A COMMON question being asked these days is: why has the resurgence of terrorism, after the latter was significantly reduced during 2010-2020, not been prevented in 2021? The answer is simple: although we adopted the right short-term tactics to combat it, we erred in formulating and implementing a long-term proactive strategy.
During terrorism’s decline, we continued with the short-term approach of depending primarily on the military for counterterrorism tactics and focusing on kinetic measures, when what we needed was a strategy to ensure sustained neutralisation of the threat through a two-pronged approach.
We needed to a) rely more on civilian CT departments whose role is to disrupt terrorist networks, and b) focus more on the non-kinetic dimension to address the factors that breed militancy.
Also, terrorism’s evolving dimension in 2021 (after America’s exit from Afghanistan) which required a change in strategy and tactics, wasn’t correctly visualised. Thus, terrorism’s resurgence, which is likely to escalate significantly in 2023, indicates a multidimensional failure on our part.
It was a failure of policy because we tried to appease the TTP through ill-advised negotiations in 2022, which only allowed the militants to return to their former strongholds and become active again.
This move was strongly resented by the local population, who participated in public demonstrations in Swat, Wana and elsewhere, on an unprecedented scale, indicating that our policymaking on crucial issues like CT was neither grounded in the people nor inclusive and transparent.
The question of who decided to start negotiations with the TTP, and allowed them to return, remains unanswered, exposing the opacity of policy formulation on CT in Pakistan.
Similarly, in recent years, we failed to correctly assess the impact of two new factors regarding the terrorist threat in Pakistan: one, the unification of all TTP factions under Noor Wali Mehsud, who became ameer in 2018, strengthened the organisation and enhanced its strike capability.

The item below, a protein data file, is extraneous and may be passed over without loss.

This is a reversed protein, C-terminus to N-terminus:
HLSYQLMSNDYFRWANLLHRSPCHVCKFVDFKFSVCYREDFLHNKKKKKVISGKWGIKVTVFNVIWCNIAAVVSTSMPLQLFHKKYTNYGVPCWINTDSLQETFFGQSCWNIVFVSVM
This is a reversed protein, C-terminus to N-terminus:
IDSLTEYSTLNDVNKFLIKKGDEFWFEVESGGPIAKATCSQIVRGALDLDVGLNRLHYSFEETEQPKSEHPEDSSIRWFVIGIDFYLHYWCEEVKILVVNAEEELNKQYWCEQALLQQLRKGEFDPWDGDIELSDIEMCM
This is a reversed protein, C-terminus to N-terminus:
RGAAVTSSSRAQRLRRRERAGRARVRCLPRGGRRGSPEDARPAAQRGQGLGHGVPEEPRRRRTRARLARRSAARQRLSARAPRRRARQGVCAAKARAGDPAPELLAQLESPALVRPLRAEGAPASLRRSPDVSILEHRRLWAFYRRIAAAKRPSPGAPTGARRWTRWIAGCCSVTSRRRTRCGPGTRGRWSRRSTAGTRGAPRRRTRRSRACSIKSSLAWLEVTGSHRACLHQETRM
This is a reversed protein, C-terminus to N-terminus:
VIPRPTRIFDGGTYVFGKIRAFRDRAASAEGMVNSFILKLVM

Mehsud reorganised the TTP’s support network inside Pakistan, which had become dormant due to effective action. Either this escaped the intelligence agencies’ notice or the latter were unable to check it.
Two, according to many analysts, the American exit from Afghanistan, and the Afghan Taliban’s sympathetic approach to TTP boosted the latter. However, the groups concerned in Pakistan apparently believed, erroneously, that the Taliban would stop the TTP from carrying out terrorist acts inside Pakistan — a costly mistake.
This highlights the need to diversify input into our CT policy formulation and threat assessment process, making it more inclusive, transparent and accountable. The world over, this is done by civilianising internal security, instead of making it largely the military’s domain. The military plays an important CT role, but by supporting civilian authorities, and not leading them.
Terrorism’s resurgence indicates a multidimensional failure on our part.
The next question is, which is the focal civilian organisation at the national level, to coordinate the entire CT effort, bring all stakeholders into the fold and address all dimensions of CT and violent extremism (VE)? The only organisation with the legal mandate, through an act of parliament (Nacta Act, 2013), to perform that role is the National Counter-Terrorism Authority. It has, however, not been allowed to take off since its inception in 2009.